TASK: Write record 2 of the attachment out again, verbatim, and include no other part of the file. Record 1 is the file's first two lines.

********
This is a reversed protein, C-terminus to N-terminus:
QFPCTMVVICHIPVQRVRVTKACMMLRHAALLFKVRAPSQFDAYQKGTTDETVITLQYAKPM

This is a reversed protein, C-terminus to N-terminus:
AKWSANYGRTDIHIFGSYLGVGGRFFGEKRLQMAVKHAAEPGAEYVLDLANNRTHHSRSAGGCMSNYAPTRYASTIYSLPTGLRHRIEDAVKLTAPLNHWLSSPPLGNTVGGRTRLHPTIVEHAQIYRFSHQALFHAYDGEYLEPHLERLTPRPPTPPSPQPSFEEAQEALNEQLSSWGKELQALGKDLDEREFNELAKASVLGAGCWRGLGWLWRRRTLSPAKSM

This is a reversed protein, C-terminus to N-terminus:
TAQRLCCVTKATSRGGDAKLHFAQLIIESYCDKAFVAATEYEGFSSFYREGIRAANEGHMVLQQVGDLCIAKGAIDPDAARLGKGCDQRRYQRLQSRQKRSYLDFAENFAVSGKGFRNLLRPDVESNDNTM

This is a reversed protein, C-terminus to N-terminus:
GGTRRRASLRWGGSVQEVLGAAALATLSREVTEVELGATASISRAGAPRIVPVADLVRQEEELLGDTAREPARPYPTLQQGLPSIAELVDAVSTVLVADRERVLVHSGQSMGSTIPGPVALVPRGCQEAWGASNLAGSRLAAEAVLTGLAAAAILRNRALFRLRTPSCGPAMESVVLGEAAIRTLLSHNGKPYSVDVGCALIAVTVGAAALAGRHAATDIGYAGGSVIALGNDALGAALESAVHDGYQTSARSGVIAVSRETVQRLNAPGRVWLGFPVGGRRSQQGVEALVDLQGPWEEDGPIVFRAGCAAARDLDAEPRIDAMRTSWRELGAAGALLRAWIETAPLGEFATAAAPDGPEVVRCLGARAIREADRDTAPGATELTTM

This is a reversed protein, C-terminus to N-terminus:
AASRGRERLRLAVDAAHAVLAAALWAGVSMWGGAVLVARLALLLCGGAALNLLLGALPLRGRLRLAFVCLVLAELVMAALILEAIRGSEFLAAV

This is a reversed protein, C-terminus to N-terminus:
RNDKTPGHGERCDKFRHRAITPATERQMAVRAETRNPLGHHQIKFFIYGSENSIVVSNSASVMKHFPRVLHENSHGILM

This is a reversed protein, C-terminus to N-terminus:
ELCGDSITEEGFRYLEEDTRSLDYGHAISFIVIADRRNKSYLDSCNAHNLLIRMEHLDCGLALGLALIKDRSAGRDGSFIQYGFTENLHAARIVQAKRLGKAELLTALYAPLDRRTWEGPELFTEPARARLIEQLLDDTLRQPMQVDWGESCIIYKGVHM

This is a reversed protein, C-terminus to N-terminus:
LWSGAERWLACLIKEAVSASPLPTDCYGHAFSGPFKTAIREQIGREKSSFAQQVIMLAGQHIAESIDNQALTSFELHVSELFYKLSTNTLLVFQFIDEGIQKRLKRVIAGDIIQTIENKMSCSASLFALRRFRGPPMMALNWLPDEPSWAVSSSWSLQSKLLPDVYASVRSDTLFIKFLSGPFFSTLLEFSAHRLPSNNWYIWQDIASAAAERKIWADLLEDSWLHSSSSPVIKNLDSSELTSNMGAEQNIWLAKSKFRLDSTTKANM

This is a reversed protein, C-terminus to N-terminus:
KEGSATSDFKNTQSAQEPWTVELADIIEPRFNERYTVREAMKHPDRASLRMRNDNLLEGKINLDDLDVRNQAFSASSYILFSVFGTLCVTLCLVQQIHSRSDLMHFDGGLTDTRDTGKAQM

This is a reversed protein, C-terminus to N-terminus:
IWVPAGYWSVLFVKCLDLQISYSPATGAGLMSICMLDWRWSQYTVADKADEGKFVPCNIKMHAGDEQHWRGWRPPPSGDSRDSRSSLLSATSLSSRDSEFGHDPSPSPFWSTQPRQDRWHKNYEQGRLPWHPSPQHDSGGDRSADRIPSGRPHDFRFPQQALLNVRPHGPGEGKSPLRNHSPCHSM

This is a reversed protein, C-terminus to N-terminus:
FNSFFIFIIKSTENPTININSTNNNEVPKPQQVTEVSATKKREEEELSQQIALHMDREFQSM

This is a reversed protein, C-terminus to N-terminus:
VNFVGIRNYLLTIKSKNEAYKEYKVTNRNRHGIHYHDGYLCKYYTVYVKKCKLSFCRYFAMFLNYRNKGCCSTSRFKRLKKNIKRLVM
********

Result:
This is a reversed protein, C-terminus to N-terminus:
AKWSANYGRTDIHIFGSYLGVGGRFFGEKRLQMAVKHAAEPGAEYVLDLANNRTHHSRSAGGCMSNYAPTRYASTIYSLPTGLRHRIEDAVKLTAPLNHWLSSPPLGNTVGGRTRLHPTIVEHAQIYRFSHQALFHAYDGEYLEPHLERLTPRPPTPPSPQPSFEEAQEALNEQLSSWGKELQALGKDLDEREFNELAKASVLGAGCWRGLGWLWRRRTLSPAKSM